Date : Monday 6th Sept 2004
Location : Green Crag, Eskdale Valley, Cumbria.
Occasion : A walk with Ann and the dogs.
Walk details : 4.9 miles 1600 ft of ascent
Weather : Fine and sunny but with some cloud on the distant high fells and westward towards the coast.
The Fell forecast was poor for the north and west of the Lakes and a trip up the valley confirmed the fell conditions.
Consequently a change of plans saw us travelling out to the west and south, ending up in Eskdale and Green Crag.
Our route started at Doctor Bridge just up the valley from the village of Boot, then over to Low Birker Farm.
From there we climbed steadily upward using the old "Peat Road" which zig-zags up through the farmland, an area of Juniper bushes, through bracken and eventually on to the open fell side.
Ann, after one of the turns on this beautifully graded track.
As we climbed the long distant views up and down the valley steadily expanded to reveal the surrounding fells.
A local outside the now derelict "Peat House"
From the top of the track we had extensive views northward through the gap to the The Wasdale Fells.
The highest hills are the Scafell range and to the right of them are Bowfell and Crinkle Crags with a slight cover of cloud.
Ahead our first view of Green Crag summit.
The dogs have found yet another pool to cool off in the heat.
A reasonable footpath leads on past Low Birker Tarn and skirts the low lying Foxbield Moss before starting the final ascent.
A lone Oak tree adds interest to the bracken covered slopes.
The climb up between Crook and Green Crag.
In the distance is Devoke Water and the high ground of Yoadcastle Fell.
Out towards the coast the clouds seemed to be gathering and casts a shadow on the lower parts of the Eskdale Valley.
No such problems further north however.
High cloud on the Scafells was occasionally touching the peaks but the weather seemed fine.
The summit of Green Crag looking south to Morecombe Bay.
Visibility was so good that with a small pair of binoculars we could make out the Tower at Blackpool Pleasure Beach, and even the seafront buildings stood out some forty miles away.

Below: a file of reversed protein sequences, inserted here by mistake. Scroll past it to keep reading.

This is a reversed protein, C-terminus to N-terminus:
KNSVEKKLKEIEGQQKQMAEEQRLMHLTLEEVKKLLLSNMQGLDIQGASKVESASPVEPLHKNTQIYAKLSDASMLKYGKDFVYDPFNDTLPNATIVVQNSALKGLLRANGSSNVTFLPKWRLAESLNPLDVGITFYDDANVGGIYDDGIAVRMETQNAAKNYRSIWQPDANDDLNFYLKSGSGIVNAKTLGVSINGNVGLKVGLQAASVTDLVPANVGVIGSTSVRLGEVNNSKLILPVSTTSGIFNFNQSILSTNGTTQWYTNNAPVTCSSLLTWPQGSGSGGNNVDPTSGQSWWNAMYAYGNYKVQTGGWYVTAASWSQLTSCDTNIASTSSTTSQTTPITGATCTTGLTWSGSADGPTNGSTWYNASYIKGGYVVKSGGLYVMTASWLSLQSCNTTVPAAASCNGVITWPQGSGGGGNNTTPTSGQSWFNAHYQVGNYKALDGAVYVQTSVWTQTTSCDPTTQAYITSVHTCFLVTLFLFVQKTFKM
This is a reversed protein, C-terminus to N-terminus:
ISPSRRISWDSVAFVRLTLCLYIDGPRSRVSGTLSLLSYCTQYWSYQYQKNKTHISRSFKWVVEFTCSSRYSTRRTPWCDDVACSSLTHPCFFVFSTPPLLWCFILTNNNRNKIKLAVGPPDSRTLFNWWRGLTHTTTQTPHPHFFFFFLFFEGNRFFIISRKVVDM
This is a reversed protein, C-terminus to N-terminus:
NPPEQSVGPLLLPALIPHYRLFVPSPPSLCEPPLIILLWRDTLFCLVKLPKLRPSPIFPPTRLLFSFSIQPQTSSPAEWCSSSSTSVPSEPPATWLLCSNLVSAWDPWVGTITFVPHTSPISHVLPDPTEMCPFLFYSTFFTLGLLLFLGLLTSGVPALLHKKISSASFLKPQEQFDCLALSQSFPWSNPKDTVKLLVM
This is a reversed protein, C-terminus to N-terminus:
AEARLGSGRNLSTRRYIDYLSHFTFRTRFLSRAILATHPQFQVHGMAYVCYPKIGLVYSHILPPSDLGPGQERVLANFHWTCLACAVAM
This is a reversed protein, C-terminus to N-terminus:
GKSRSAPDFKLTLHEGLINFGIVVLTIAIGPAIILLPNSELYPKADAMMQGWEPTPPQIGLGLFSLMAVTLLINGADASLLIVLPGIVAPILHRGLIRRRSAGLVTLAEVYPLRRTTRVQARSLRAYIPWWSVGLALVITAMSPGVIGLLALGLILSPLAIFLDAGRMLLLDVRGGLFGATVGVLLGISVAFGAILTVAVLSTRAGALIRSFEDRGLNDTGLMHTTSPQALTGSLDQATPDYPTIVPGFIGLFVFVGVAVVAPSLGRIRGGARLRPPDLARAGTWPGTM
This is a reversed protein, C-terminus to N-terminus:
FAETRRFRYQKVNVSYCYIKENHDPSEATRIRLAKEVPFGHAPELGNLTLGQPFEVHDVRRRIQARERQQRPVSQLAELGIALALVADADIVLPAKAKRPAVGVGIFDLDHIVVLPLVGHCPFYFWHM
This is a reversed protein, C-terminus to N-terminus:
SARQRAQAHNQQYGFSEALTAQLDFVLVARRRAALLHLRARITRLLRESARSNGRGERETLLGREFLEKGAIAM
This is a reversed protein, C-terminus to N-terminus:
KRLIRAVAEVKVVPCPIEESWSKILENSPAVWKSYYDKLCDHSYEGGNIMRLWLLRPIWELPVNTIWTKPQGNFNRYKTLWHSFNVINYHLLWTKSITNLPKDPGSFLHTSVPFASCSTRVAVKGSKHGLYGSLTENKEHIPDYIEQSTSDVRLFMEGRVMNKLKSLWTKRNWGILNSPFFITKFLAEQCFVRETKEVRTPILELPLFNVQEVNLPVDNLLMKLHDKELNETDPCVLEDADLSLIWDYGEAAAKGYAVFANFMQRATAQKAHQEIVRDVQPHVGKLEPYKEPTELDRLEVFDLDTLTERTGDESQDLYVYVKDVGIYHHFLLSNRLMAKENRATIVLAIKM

Harter Fell to the left and the Coniston Fells in the distance.
As we climbed we met only two other people despite the ideal climbing weather. They had lunched near the summit but they had found the top unpleasant as it was covered by a large swarm of flying ants.
The summit rock pool full in dead insects.
We didn't suffer the same insect problem fortunately, but the rock pool did confirm their story. However we did find this discarded item of rubbish. Was it from a visitor or dropped by a local after a duty free holiday? Who knows !
Leaving the top we crossed northward to the adjacent Crook Fell.
This was the view looking back to Green Crag.
Heading north the central fells were like a magnet to our eyes.
The cloud was drifting over each of the tops in turn, giving them alternate shadow or sunshine.
This side of the hill though was not a regular path and the mile across the moorland towards the Harter Fell route was covered in short lived sheep tracks and knee high heather . (It was commented that Ann found it a little taller than "knee high")
Just occasionally there were small evergreen pine trees far from the forest edge, saplings presumably growing from seed dropped by feeding birds. Nature at work !
Having reached the Harter Fell path we took the left hand branch which headed back down the valley towards the car.
Behind us our last view of Harter Fell before we made the valley floor.
Descending fast, the central fells were disappearing from view.
Valley bottom again as we pass Penny Hill Farm and back to Doctor Bridge.
The right of way footpath passes through the farm yard but they have sensibly opened up a permitted path, one field back, so as to offer the farm a little more privacy and to allow the visitor to pass just that little bit further from the farm dogs.
To cool off after the walk I managed a swim in the pool under the bridge and considering the amount of water in the river it was remarkably warm. There was a chill in the air however which encouraged us into the Burnmoor Inn for an excellent supper before returning home.
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Technical note: Pictures taken with a Canon IXUS 400 Digital camera.
Resized in Photoshop, and built up on a Dreamweaver web builder.
This site best viewed . . . after a meal at the Burnmoor Inn.
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